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Rashard Marshall Lifts Batting To Dizzying Heights

By Orin Davidson
He has the name of a famous West Indies fast bowler, but Rashard Marshall looks and bats more like the great Vivian Richards.
Despite his likeness to the two West Indian legends, the powerful right hander is about to make his name for the United States of America instead.

This year Marshall emerged as the hottest name in New York circles with such exciting batting, he stole the show from the legendary Brian Lara and his big name West Indian charges in the biggest clash of the New York summer at Floyd Bennett Park.

Marshall’s innings alone catapulted his name into the upper echelons of the sport here after blasting the West Indies attack for a phenomenal 90 runs off only 59 balls.

He upstaged Lara, Ramnaresh Sarwan, Chris Gayle and Shivnarine Chanderpaul in the first of two matches, while making himself the best United States batsman on show.

It was after Marshall helped New Jersey (Atlantic Region) record a shocking triumph over New York to win the Eastern Conference title, by topping all scorers, early this summer.

Since then Marshall has not looked back although he was controversially taken off the United States national team which contested the just concluded Americas Cup championship in Canada.

An injury he sustained long before the competition started was identified as reason for replacing him in the 13-man squad. But even as the team leaving was leaving the country, Marshall was scoring half centuries for his clubs in the Washington and Garden State Leagues.

As fate would have it, a solitary batting collapse in their final game, robbed the U.S. of a certain hold on the title against Canada. Marshall who specializes in the middle order, would’ve been the ideal foil to pick up the slack, after the overachieving top order had had done all the scoring in the early games.

Disappointed at missing out on a chance to make his U.S. debut, Marshall is however, putting the experience behind him and looking forward to his next opportunity.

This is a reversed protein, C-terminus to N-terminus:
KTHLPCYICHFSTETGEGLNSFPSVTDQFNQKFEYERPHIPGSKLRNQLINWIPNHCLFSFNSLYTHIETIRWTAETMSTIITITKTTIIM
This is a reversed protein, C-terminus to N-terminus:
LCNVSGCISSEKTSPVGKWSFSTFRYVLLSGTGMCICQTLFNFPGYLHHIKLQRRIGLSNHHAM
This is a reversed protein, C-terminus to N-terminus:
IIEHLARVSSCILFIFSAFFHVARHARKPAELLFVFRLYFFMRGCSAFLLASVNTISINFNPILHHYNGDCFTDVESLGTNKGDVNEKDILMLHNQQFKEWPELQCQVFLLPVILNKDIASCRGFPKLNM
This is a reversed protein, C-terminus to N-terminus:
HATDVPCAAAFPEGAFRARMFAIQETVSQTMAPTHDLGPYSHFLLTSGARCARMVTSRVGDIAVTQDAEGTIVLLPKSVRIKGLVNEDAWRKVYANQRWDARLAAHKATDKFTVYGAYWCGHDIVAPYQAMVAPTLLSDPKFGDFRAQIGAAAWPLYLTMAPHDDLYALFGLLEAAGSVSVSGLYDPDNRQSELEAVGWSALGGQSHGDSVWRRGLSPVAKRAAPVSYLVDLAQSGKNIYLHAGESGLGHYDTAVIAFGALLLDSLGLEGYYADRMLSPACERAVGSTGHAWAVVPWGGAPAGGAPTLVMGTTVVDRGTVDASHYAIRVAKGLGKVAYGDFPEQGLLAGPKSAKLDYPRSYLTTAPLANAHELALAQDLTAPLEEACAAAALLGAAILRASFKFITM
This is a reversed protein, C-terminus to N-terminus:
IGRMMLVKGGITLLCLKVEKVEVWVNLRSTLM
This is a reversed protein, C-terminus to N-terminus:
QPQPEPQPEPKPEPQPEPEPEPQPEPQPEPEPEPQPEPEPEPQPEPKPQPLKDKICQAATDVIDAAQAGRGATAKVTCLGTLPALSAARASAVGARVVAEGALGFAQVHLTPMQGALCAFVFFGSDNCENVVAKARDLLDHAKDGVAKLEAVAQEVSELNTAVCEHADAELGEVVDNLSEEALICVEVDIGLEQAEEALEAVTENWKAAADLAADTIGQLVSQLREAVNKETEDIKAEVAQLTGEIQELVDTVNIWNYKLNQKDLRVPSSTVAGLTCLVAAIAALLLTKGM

He intends going all the way in a career for his adopted country.”As far as America can take me,” he explained. “Because cricket is my love.”

Born and bred in Jamaica, Marshall was a national player there before immigrating to the United States in 2001.

He was 18 years at the time and had played in the Under-19 and Under-15 ranks for his native country.

The Jamaica youth team of 1990 and 2000 comprised the likes of West Indies stars Marlon Samuels and Jermain Lawson and national squad regulars David Bernard, Andrew Richardson and Tamar Lambert. Marshall was a key member and played in the series staged in Barbados and Jamaica. Yet he was picked as a fast medium bowler, and not the batsman he has now developed into.

The foundation for his multi dimensional career was laid in Discovery Bay on Jamaica’s North Coast where the bauxite company there funded training activities for the youngsters.

It is the area which hosted the West Indies limited overs championship finals for several years and where cricket is the top sport.

Now at 24 years, Marshall’s batting has placed him in great demand in America where he plays for three clubs – Montego Bay in the New Jersey Garden State League, Mid Island in New York’s Metropolitan League and Kingston in Washington.

It’s still early days in his career, yet Marshall is displaying big time temperament.

He is the type of batsman who thrives on confidence and takes the initiative away from bowlers with pure aggression, a la Viv Richards.

“I was not really nervous, it was little bit of both being nervous and confident at the same time,” Marshall explained when he took the crease to face Fidel Edwards, Corey Collymore and Ian Bradshaw and company at Floyd Bennett Park.

At the time U.S.’s leading batsman Steve Massiah was in the middle, and in no time the youngster was outscoring his captain. At one point Lara, examined Marshall’s bat as the sixes and fours were being reeled off.

His exploits carried the U.S. close to victory then.

One year in the future Marshall could well be converting those near misses into wins through a combination of quick eyes, fast feet and a flashing blade.
Orin Davidson Column Homepage


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